- Check insurance.The requirement to have Home Owners Warranty Insurance changed in Dec 03. Insurance may be a last resort policy (need to deal with builder first) or a first resort policy (not required to deal with builder first);
- If defects, hit builder with expert reports. May be expensive but will have to engage expert if legal proceedings instigated. Owners Corporation required to prove its case and expert reports help to do this;
- Home Owners Warranty Insurance does not cover defects – only the effect of those defects;
- Owners Corporation has a duty to disclose defects to its insurer, and should do this as soon as they become known;
- If aware of defects – make a claim;
- Do not ask owners to nominate defects – get a professional to make a report of defects. If owners asked to provide lists, may cause issues in relation to when a defect had (or had not) become known.
- Approx 85% of insurance claims relate to common property.
Question: What redress do you have in respect to unreasonable tenants?
- Contact the owner and inform them of what is occurring. Ask owner to take action;
- By laws bind owners as well as tenants;
- Speak to the tenant and try to resolve;
- Ask the Executive Committee to ensure the strata manager notifies the tenant in writing of the by-law breach and follow up if does not comply;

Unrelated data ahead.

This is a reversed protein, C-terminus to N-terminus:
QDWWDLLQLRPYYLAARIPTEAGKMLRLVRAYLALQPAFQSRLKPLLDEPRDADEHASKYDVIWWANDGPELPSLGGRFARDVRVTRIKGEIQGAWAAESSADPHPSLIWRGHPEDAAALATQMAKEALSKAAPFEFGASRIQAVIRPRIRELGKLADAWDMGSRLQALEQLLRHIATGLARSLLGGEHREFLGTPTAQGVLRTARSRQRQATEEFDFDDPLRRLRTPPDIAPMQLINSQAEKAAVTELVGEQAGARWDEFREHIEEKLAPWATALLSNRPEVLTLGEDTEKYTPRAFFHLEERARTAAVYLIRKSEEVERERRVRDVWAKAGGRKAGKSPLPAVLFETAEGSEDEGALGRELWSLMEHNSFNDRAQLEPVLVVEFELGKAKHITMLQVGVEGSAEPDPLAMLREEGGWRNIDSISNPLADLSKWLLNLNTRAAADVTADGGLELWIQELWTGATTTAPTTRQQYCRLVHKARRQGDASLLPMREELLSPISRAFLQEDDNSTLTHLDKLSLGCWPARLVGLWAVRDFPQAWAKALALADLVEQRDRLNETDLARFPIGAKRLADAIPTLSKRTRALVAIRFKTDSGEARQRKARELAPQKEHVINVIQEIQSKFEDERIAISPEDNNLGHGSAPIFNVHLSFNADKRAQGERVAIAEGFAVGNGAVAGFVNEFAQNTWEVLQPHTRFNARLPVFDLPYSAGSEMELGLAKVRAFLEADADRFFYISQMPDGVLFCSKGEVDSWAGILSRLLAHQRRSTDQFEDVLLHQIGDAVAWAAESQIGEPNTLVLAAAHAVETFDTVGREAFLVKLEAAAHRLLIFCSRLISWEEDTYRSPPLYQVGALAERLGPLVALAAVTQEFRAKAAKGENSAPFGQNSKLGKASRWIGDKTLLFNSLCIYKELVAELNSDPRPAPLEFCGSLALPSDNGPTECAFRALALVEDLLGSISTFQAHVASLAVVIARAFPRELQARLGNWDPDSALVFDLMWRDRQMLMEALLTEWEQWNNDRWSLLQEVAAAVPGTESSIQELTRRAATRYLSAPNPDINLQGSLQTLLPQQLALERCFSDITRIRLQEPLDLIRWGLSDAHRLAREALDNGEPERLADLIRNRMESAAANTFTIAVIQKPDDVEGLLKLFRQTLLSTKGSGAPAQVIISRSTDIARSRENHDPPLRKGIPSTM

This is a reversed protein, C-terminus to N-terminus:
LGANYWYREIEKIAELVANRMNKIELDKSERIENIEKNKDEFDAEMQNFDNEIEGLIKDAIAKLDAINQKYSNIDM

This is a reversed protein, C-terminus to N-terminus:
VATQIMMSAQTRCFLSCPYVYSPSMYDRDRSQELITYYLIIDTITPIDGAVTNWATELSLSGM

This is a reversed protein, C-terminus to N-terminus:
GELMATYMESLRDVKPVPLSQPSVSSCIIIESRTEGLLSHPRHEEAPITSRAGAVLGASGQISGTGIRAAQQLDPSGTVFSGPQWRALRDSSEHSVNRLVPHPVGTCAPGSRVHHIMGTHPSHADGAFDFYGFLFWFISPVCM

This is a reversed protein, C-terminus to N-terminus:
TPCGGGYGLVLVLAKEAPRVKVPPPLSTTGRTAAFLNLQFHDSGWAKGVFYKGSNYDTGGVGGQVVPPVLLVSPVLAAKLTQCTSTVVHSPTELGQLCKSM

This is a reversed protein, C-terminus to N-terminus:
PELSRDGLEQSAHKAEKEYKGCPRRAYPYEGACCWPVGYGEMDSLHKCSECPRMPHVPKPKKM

- Take action in the CTTT requesting appropriate order (Note CTTT may order mediation or adjudication);
- Ask owners affected to keep a diary eg noise diary etc. Valuable evidence if further proceedings needed.
Question: Can a parking space be sold if it is on separate title (that is, not attached to a lot)?
- If the parking space has its own separate title – can be sold to anyone –;
- Need to look at Development Application Approval to see if any restrictions on to whom parking lots may be sold (eg some DA’s state can only be sold to members of the strata);
- If the parking spaces are common property (eg visitor parking spaces) can be sold to owners. Will need to: obtain special resolution with 75% approval; may have to have local council approval; value and lodge a plan of subdivision with the Dept of Lands; draw up contract for sale of land etc.
Question: Is the builder liable for design defect?
- Depends on the contract between the builder and the developer – contract should specify who is responsible for design work. Builder usually not responsible for design – only for construction. Council may hold documents to help determine if builder was responsible for design;
- May be liable under statutory warranties under the Home building Act (see s 18B (e) & (f). Person must rely on person’s skill and judgment. Defence if given instruction to do something contrary to advice provided in writing by the builder);
- Get an expert to determine if defect in design or otherwise;